Sheriff fights most lawsuits, and usually wins

All too often, for-profit businesses choose to settle civil claims against them, even when there’s no evidence of wrongdoing and the pending lawsuits have no real merit.

These businesses opt to settle such cases because they or their insurance providers determine that it’s more economical – and less risky – to pay off plaintiffs than it would be to fight them in court and gamble with a jury.

Our Sheriff’s Office isn’t a for-profit business. It’s a self-insured, governmental entity that faces exposure to potential lawsuits on a daily basis. And, as such, it sees a long-term danger in settling bogus claims merely to avoid the cost and risk of contesting them.

“Objectively speaking, I understand why businesses make those decisions,” said Indian River County Undersheriff Jim Harpring, the Sheriff’s Office’s second-in-command and in-house attorney. “But that’s not our philosophy.

“If we determine that our employees did nothing wrong and there’s no cause for the claim,  then we’ll vigorously defend the case,” he added. “We won’t engage in any cost-benefit analysis. We don’t want to be an agency that throws money at potential plaintiffs just to make them go away.

“The way we see it: That sends the wrong message.”

And that message he doesn’t want to send is?

“That we’ll settle, whether it’s a good claim or not, just because it’s less costly and less risky,” Harpring said. “We believe settling baseless or fraudulent claims opens you up to more lawsuits, particularly from people looking for a quick payoff.”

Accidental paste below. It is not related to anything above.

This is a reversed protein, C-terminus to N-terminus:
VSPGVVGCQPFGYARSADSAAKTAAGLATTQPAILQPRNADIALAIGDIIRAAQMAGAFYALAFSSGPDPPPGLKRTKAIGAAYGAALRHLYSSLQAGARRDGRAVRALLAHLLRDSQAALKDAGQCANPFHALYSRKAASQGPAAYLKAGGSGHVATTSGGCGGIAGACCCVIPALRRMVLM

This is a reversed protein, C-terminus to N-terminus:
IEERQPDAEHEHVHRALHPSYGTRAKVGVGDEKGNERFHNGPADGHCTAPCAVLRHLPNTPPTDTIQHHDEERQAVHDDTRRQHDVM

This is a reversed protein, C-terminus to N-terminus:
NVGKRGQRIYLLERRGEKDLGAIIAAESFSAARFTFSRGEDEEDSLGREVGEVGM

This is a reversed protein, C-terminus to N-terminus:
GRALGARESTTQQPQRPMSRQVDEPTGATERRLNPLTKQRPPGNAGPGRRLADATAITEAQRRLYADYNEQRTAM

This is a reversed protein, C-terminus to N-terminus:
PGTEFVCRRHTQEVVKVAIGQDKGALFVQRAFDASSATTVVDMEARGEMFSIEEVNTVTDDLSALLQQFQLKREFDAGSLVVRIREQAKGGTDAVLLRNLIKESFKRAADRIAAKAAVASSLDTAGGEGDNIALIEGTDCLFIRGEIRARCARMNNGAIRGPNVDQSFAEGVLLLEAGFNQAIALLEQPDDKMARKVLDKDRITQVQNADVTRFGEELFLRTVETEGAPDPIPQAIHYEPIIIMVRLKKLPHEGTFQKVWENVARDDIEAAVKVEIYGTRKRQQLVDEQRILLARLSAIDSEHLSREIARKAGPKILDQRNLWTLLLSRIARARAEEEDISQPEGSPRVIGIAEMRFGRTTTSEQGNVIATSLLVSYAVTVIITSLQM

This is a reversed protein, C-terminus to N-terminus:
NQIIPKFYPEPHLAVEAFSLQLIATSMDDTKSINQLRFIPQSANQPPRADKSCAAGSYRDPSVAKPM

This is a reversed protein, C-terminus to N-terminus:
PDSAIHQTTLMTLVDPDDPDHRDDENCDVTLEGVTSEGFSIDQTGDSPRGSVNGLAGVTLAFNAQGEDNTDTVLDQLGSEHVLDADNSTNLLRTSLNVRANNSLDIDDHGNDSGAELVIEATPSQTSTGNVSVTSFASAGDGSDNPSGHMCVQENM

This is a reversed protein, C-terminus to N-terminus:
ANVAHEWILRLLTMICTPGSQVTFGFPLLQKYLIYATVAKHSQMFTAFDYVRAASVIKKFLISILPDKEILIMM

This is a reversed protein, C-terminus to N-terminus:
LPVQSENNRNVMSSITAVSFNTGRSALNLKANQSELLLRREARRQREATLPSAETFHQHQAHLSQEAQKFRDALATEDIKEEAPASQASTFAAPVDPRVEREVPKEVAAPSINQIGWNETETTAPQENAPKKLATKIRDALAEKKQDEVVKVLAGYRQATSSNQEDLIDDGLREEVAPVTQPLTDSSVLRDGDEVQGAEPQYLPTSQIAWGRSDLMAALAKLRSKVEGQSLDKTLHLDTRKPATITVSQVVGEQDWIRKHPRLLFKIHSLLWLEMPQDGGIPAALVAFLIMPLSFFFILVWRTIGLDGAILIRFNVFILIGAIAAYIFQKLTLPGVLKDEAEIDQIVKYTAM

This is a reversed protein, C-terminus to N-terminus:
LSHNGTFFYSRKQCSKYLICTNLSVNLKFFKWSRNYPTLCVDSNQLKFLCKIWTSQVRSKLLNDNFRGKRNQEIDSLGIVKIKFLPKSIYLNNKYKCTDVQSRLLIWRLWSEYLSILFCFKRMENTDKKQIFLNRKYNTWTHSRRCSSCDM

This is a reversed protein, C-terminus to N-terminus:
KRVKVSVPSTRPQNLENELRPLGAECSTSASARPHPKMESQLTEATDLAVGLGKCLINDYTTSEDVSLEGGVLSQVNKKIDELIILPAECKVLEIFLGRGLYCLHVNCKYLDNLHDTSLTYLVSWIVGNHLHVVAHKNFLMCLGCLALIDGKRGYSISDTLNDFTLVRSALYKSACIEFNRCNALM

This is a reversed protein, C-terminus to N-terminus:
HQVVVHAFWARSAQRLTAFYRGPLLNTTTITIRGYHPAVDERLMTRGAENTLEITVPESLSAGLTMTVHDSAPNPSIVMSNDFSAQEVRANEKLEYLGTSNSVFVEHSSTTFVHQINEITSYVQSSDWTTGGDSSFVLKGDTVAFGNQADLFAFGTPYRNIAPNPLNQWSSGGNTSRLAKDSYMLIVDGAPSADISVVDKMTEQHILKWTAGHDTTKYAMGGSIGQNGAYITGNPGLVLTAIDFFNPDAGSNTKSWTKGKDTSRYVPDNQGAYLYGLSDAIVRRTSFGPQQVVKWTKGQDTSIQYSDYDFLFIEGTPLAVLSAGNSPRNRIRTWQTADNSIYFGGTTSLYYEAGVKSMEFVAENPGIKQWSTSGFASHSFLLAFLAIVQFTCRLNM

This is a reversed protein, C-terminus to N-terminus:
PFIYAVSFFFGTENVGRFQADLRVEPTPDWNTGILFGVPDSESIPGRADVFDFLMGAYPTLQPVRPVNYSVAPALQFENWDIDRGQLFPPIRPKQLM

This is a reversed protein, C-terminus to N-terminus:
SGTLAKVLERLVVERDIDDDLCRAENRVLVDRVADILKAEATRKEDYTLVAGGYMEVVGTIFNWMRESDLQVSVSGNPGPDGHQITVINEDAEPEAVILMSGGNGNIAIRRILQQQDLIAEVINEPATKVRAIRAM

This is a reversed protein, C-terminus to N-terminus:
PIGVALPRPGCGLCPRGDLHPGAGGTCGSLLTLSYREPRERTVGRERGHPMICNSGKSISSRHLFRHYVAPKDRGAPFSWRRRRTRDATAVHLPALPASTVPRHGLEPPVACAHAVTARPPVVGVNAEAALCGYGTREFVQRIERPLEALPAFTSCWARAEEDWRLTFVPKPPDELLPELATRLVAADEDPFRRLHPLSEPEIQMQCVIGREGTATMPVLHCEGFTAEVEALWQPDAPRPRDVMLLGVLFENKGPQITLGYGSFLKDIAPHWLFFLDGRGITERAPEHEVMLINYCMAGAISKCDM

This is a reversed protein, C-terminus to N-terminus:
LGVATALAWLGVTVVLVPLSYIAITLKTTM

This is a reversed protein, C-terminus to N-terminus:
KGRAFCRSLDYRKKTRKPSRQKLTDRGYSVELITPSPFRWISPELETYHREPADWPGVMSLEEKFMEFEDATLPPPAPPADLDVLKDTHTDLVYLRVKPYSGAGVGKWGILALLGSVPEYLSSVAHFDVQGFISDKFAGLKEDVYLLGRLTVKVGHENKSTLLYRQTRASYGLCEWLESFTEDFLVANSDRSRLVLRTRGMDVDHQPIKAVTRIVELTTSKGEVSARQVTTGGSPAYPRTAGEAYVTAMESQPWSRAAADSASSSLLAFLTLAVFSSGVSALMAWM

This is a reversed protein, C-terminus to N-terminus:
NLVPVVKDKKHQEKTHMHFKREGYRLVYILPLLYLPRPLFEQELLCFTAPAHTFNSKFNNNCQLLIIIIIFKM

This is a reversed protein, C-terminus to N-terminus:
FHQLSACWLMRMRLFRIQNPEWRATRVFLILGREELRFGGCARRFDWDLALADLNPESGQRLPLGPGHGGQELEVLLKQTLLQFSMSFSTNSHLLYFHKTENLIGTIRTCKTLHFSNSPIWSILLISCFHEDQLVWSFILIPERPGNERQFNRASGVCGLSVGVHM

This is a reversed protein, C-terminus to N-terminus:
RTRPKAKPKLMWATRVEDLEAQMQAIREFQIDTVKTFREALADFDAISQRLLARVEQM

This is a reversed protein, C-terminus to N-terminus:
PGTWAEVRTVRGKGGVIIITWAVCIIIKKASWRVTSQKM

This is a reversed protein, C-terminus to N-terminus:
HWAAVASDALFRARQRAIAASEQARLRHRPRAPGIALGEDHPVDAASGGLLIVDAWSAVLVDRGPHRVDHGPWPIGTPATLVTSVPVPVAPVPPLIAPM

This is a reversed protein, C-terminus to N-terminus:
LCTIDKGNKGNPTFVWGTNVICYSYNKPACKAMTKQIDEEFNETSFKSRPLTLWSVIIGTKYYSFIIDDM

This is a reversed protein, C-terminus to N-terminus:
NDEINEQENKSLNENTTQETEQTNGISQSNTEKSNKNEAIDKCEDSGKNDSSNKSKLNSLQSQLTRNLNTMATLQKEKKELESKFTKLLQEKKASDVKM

Refusing to settle bogus claims also sends a strong message to deputies who patrol our community and oversee jail inmates. It tells them: Sheriff Deryl Loar has your back.

Law enforcement is a potentially dangerous profession that requires poise under pressure as well as proficiency. Deputies sometimes find themselves in situations where they make split-second, life-and-death decisions. “And we don’t want them looking over their shoulders,” Harpring said. “We want the men and women in the field to act with confidence, without having to worry about being second-guessed later on. We want them to know that, if they’ve done nothing wrong, we will defend them.

“We, as a law enforcement agency, engage is so many different activities,” he continued. “We have deputies driving around the county all day long, and there’s going to be the occasional auto accident. We also have deputies manning the jail, and there are going to be inmates who make accusations. You’ll also see claims related to the conditions of confinement.

“The courthouse doors are open to everyone and, even when the claims are baseless or fraudulent, you still need to defend yourself,” he added.

The decision to settle claims or contest them in court ultimately rests with Loar, whose agency participates in the Florida Sheriffs Risk Management Fund, which collects premiums from 59 of the state’s sheriff’s offices and provides liability, automobile and workman’s compensation insurance for their employees.

“There is a risk to going to court and fighting these cases, because, if you get to trial, you never know what a jury is going to do,” Harpring said. “But that risk has to be weighed against the cost of having a flood of people filing baseless or fraudulent claims.

“We evaluate whether it’s a legitimate claim or not,” he said. “If we find there was liability on our part, we will reach out and try to settle the claim, and we will be fair.”

But they won’t be foolish: Despite his aversion to settling baseless claims and longshot lawsuits, Loar seldom loses in court.

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